Do they ever bother to look up?
These priests who argue endlessly against washing the feet of women during the Mandatum on Holy Thursday, I wonder, do they ever look up during the ritual? Look up into the face of the one being washed?
I never had the chance, the opportunity, of washing the feet of another on this night until late in my priesthood. It was my first parish as pastor and I looked forward to it, but there were a few problems. I had only begun the assignment on Ash Wednesday and so knew very little about the people and customs of the parish, other than that it was an aging and diminishing congregation. I asked about the liturgies of the Triduum and mostly was met with blank stares. I gathered there was an Easter Vigil celebrated with the lights on and finished within forty-five minutes. As far as Holy Thursday went, “washing feet” wasn’t done every year, but when it was, “Father just asked twelve men from the Holy Name Society to do it.”
With only a month of experience under my belt, I then invited twelve people to participate, individuals who had been obvious examples of service to the parish: the volunteer religious education coordinator; the president of the women’s guild; the man who ran a large parish fundraiser; the two who cleaned the church every week; etc. At the rehearsal, I started by saying that we weren’t pretending to be Jesus and the twelve Apostles. The Mandatum was a liturgical ritual connected to the Eucharist, a moment to consider our Christian call to be of loving service to one another. I pointed out that each one of them modeled that service in the way they lived. This was a gesture of prayer without words and a moment for the whole congregation to think about the ways in which they too serve the parish and the world.
I’m not sure how much of that got through, but the bowl we used spoke loud and clear. There were no basins and pitchers around the church large enough to accommodate both feet of an adult, so at the last minute, a friend let me borrow a set from her aunt. It was a family heirloom, a French antique, about a hundred and fifty years old. When I shared this with the twelve, they stared at it in shock. “You want us to put our feet in that? What if it breaks? Suppose it gets chipped?”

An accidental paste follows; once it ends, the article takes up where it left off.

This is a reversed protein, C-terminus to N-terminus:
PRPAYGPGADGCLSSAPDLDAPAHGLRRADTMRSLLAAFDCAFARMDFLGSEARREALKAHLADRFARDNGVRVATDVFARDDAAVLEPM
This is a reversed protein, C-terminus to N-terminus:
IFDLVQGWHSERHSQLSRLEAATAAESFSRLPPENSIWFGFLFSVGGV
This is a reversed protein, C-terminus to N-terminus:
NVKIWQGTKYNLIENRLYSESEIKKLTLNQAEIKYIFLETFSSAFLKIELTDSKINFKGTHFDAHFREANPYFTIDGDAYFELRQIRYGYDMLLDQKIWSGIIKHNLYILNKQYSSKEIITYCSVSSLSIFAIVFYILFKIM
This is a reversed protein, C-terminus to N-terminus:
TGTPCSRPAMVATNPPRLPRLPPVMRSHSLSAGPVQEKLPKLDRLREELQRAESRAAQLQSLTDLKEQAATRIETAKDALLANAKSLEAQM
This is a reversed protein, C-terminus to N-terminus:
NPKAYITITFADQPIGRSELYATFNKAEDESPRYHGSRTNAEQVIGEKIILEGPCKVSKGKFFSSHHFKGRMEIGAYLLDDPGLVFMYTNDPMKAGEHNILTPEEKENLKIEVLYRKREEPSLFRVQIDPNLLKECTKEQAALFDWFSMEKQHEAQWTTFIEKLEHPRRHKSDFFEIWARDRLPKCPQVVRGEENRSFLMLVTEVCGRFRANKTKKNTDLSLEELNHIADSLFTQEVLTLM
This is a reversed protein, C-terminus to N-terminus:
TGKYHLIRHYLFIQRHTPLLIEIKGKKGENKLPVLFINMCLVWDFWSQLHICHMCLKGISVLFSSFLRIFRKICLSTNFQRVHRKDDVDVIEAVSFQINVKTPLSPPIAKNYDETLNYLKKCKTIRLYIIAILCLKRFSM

“You’re worth it,” I told them.
On Holy Thursday night, after the homily, a parishioner began to play a violin from the choir loft. A single chair was set up in the main aisle and then a person walking through the church barefoot took the seat and carefully placed her feet in the basin on the floor. I washed her feet with warm water and dried them with a towel. Then the chair was moved a little down the aisle—so more in the congregation could see the washing—and another came forward and took the seat, continuing the prayer slowly and thoughtfully.
That night, I discovered that a person’s feet tell less of a story about gender and more about wear and personality. In the washing, you see and touch the calluses and arthritic toes and blister scars, which are usually hidden away, but in those moments, they tell the world a story about the pains and sacrifices of walking though life. A human story of openness and courage, certainly, but it’s only when I looked up that the ritual spoke of God.
It was all in the eyes. There I saw the humility and trust that were so present in the Passion, present as well in the eyes of the woman who had completed three rounds of chemotherapy. I saw the gratitude and care that were once so essential to the preaching and healing and feeding of thousands, present also now in the man whose son had been drug-free for a year. There was the wonder and joy of resurrected life so alive among us, so alive also in the one with the news of a new grandchild. What I saw was neither male nor female, but present in whoever cared for another out of a sense of holy love. Out of their eyes, that night, Christ shined.
That year and every year since, I have seen it. It is a profound privilege to wash the feet of a human being on Holy Thursday. And if you look up while doing so, who you see will take your breath away.